1984: The Year Commencement Almost Moved to the Erwin Center


Campus has been buzzing for days with commencement preparations—roped-off lawns, stage and seating construction, speaker system sound checks—all anchored around the Forty Acres’ most iconic landmark: the Tower.

But 30 years ago, the class of 1984 had to fight to keep their commencement ceremony in front of the Tower when then-UT President Peter Flawn announced that the ceremony would be moved inside the Frank Erwin Center. In the two years prior, the commencement ceremonies had close calls with severe weather, and increasingly large crowds meant more parents were complaining that they weren’t able to see the ceremony. (This was before big screens and simulcasts were set up around campus to accommodate graduates’ families.) The 1983 Centennial Convocation had been held in the Erwin Center, and it went so smoothly that the administration decided that the main commencement should be moved there as well.

“The announcement that commencement would be held in the Erwin Center set off a visceral reaction that galvanized students in a way I had never seen,” remembers then-Student Government President Mitch Kreindler, BBA ’84, JD ’87, Life Member. “Graduation is an emotional milestone for students, and commencement is the celebration of that emotion. The uniqueness, tradition, pomp, and ceremony embodied in a Main Mall commencement simply cannot be matched by a graduation held where the basketball team plays.”

Kreindler and fellow senior Michael Solka, BS ’84, Life Member, mobilized quickly and formed Students for Commencement at the Main Mall (SCAMM), with Solka serving as president. SCAMM set up a table on the Main Mall and collected 1,784 signatures for petition, and they generated multiple editorials to run in the Daily Texan.

In response to the outcry, the University Council convened a meeting to reconsider the decision, and though Kreindler argued their case passionately at that meeting, the measure failed in an unusually close vote of 28-32.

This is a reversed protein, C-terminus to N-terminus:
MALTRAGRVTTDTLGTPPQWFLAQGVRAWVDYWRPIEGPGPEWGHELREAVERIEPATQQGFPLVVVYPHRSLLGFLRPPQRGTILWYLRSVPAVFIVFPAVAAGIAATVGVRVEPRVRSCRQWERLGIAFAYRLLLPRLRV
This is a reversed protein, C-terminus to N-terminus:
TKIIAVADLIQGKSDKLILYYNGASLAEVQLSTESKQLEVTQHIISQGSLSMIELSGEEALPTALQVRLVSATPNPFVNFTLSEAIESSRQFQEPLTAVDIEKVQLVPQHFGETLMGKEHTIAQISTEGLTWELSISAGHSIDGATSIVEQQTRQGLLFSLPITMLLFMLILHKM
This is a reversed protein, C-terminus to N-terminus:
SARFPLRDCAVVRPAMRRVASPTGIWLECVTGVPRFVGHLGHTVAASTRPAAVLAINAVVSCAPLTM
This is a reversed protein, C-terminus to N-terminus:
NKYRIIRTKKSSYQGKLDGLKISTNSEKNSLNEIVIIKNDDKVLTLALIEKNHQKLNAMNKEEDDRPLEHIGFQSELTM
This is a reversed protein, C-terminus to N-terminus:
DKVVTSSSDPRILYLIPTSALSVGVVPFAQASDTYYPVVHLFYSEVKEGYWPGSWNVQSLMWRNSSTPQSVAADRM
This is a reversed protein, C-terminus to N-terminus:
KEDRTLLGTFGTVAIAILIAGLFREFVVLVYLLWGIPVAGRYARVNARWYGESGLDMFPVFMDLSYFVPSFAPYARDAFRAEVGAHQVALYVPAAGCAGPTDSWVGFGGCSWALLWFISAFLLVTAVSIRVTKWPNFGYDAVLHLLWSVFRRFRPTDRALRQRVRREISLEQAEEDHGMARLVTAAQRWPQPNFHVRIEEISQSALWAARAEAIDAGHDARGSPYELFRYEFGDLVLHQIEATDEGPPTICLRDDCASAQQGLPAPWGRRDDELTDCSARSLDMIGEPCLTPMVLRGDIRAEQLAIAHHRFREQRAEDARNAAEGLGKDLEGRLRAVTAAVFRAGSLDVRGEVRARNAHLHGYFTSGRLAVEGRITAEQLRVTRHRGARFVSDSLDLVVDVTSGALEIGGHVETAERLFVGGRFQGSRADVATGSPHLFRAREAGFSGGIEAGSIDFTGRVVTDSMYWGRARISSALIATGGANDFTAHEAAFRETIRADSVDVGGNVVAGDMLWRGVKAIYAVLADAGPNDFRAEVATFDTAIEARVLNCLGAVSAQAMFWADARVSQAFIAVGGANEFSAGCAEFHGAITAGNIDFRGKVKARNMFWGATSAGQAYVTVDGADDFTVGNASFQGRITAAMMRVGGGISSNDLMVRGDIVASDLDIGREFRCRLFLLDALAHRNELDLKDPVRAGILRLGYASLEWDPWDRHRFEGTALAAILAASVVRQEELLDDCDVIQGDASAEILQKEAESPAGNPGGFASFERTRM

SCAMM began organizing a protest rally, but two days before the rally was to take place, the administration unexpectedly reversed course and moved commencement back to the Main Mall. The students had gotten their wish.

“I remember being mesmerized by the pomp and circumstance and sense of tradition that permeates the ceremony,” Kreindler says. “Being seated in front of the Tower, one of, if not the, primary symbol of the University, fills you with a sense of Longhorn pride that is difficult to describe. And, yes, I remember thinking that the experience could not have been re-created in the Erwin Center. Michael Solka and I exchanged a couple of high fives during that ceremony, recognizing that we had played a role in keeping commencement where it was.”

Solka saved a file with all the press clippings, the signed petition sheets, the transcript from the University Council meeting, and a bag of buttons designed with a red slash running over an illustration of the Erwin Center. His son is now a junior and third-generation Longhorn at UT, and Solka can’t wait to attend his commencement next year.

“Having him at UT has been very special, and seeing him graduate at the Tower, the symbol of the university, will be absolutely thrilling,” Solka says.

Michael Solka with memorabilia from the SCAMM movement. Photo by Alicia Dietrich.


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